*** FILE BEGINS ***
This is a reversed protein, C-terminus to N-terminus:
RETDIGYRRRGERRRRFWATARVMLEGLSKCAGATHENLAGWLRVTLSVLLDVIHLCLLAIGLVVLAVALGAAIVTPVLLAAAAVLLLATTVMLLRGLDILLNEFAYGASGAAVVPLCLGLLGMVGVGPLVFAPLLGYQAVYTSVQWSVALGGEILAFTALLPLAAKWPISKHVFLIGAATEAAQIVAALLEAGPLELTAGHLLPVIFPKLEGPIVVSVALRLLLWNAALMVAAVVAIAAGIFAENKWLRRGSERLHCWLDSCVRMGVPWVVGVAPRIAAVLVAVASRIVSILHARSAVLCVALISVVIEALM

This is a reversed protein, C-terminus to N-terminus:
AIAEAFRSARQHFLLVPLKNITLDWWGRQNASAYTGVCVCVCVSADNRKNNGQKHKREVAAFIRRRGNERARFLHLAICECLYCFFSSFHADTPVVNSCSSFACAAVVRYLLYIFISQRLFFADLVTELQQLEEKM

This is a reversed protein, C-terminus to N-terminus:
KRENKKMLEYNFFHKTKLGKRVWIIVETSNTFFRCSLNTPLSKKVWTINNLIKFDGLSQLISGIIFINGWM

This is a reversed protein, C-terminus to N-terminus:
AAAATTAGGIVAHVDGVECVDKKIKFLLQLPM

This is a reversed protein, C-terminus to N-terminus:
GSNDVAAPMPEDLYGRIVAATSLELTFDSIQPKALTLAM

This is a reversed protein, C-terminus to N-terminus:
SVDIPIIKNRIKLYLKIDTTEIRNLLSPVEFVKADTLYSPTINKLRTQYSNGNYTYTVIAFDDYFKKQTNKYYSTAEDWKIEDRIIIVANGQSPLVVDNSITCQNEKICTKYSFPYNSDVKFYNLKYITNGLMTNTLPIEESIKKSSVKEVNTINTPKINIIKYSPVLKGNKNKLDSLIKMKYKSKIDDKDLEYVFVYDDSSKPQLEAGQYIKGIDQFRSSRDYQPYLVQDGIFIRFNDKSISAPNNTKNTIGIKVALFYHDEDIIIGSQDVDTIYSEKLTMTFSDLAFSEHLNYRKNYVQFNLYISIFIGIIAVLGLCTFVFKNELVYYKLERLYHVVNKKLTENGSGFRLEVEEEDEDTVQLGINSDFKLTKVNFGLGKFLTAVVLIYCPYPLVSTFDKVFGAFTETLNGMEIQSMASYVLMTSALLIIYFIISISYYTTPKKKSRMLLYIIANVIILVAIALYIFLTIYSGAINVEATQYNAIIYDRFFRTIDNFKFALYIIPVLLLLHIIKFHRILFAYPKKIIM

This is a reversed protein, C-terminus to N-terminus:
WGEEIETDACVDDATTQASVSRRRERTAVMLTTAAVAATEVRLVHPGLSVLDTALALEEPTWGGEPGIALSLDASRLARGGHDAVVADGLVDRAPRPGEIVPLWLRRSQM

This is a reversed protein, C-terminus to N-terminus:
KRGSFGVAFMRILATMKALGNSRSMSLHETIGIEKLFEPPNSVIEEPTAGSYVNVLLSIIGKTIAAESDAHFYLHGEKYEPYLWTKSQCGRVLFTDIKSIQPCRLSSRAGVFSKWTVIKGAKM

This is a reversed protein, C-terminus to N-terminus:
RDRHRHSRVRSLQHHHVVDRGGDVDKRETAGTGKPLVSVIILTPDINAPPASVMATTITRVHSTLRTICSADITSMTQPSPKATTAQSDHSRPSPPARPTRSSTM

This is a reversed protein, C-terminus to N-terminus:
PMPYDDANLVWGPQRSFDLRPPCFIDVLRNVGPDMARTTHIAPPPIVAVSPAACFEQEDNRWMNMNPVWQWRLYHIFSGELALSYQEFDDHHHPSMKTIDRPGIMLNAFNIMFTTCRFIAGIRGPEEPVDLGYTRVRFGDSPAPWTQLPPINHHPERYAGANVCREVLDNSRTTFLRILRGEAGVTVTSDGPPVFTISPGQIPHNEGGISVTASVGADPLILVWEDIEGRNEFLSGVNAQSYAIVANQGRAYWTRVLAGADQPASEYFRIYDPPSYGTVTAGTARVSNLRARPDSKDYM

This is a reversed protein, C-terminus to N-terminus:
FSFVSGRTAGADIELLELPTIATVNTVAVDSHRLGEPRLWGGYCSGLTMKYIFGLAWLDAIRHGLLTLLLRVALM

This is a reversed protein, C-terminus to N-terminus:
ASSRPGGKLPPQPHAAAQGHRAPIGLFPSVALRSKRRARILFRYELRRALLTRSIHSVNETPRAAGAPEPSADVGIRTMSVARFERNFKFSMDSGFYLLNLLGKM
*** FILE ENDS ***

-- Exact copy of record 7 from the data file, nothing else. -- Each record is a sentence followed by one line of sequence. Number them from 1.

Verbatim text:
This is a reversed protein, C-terminus to N-terminus:
WGEEIETDACVDDATTQASVSRRRERTAVMLTTAAVAATEVRLVHPGLSVLDTALALEEPTWGGEPGIALSLDASRLARGGHDAVVADGLVDRAPRPGEIVPLWLRRSQM